TURES & FLOYD COLUMN: Would Nikki Haley be a stronger candidate for the GOP in 2024?
Published 9:30 am Thursday, February 1, 2024
With only two remaining candidates vying for the Republican Party nomination in the upcoming Presidential Election, all eyes are on Nikki Haley, former Governor of South Carolina and Ambassador to the United Nations, and former President Donald Trump. Due to his recent endorsement by South Carolina Senator Tim Scott and strong lead in GOP primary polls, Donald Trump appears to have secured his party’s nomination, but does his lead actually provide an edge in defeating Democratic incumbent President Joe Biden?
Despite former President Trump’s lead against Republican hopeful Nikki Haley, former President Trump’s chances of winning the general election against President Biden are not as strong as Haley’s. According to a poll conducted by CBS News, Haley leads against Biden by 8 points, while Trump only leads by 2. In Virginia, a poll conducted by Virginia Commonwealth University suggests that Biden leads against Trump by 3 points. In the same poll in, however, Nikki Haley leads against President Biden by 5 points. Similar results were seen in the Marist Poll in New Hampshire where President Biden led 7 points against former President Trump, but Biden trailed behind Nikki Haley by 3 points.
Some general election and multiple state polls show Biden leading against Trump, but Haley is ahead of Biden in every general election and state poll between the two. Polling success in swing states like Virginia and New Hampshire might be attributed to Nikki Haley’s relatively moderate policies surrounding pertinent political issues such as abortion and foreign policy. Nikki Haley’s confidence in her ability to defeat incumbent President Biden is supported by her success in the polls. Before simply accepting Donald Trump as the party’s nominee, Republicans must ask themselves who the real opposition for the Oval Office is – Democrats or other Republicans?
Some political scientists believe that the American public statistically follows an ideological normal distribution model, where most voters are clumped in the middle, either independent or leaning toward one party or the other, with few extremes on the edge. Others contend we have a more partisan bimodal distribution model, where most Americans consider themselves strong Republicans or solid Democrats. More recent evidence shows that 37% of Americans as moderate, 36% as conservative, and 25% as liberal. Moderates cannot be ignored in 2024.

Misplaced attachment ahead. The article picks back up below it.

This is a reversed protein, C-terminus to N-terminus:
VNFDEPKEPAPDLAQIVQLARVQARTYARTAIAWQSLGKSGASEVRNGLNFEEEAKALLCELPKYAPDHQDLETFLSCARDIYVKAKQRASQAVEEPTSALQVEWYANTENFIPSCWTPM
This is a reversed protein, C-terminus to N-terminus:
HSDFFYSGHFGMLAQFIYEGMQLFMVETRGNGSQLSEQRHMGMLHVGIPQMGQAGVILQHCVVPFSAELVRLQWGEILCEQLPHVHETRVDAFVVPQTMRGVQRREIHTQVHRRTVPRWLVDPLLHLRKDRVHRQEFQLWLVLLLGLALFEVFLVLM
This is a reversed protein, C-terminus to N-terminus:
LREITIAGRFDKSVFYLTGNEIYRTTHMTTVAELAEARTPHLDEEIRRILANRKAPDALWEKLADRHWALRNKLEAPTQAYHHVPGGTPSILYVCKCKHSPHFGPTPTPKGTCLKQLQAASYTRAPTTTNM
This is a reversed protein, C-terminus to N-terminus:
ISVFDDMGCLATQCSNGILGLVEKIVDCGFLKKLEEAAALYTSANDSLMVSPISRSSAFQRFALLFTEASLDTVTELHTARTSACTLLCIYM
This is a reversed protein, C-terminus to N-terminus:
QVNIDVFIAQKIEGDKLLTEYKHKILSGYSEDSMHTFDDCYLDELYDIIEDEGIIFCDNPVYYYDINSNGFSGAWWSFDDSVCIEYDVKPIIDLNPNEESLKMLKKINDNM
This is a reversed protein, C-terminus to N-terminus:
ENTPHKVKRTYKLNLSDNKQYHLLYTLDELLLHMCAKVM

Entrance polls from the Iowa Caucus shows that former Governor Haley has a strong command of the ideological moderates. Evidence from CNN showed that Haley took 63% of self-described GOP moderates and Liberals in that contest. She also placed second to Trump among those who consider themselves somewhat conservative, ahead of Ron DeSantis and other Republicans in the race.
Also, Haley overperformed in the New Hampshire Primary. The pre-primary polling average from six surveys displayed by RealClearPolitics showed her only getting 36.5 percent of the vote, yet Haley took in 43.3% on Election Day, more than three standard deviations above her polling average. You are probably thinking that her support all came from Democrats. Yet New Hampshire surveys also showed Joe Biden as a write-in candidate was close to his statistical average, along with his challengers. The average of the last three polls of New Hampshire voters indicated that President Biden was expected to get 57.66 percent of the vote. On the day of the primary, he received 55.8 percent of the vote according to CNN, close enough to the average. Haley’s sizable bump in the polls largely came from the eight percent of Republicans who were undecided in the New Hampshire surveys, a result that cannot be easily dismissed. If Republicans want someone who can appeal to moderates and outperform the polls, the evidence shows that Nikki Haley should be their choice.
Parker Floyd, a political science student at LaGrange College assisted with this column.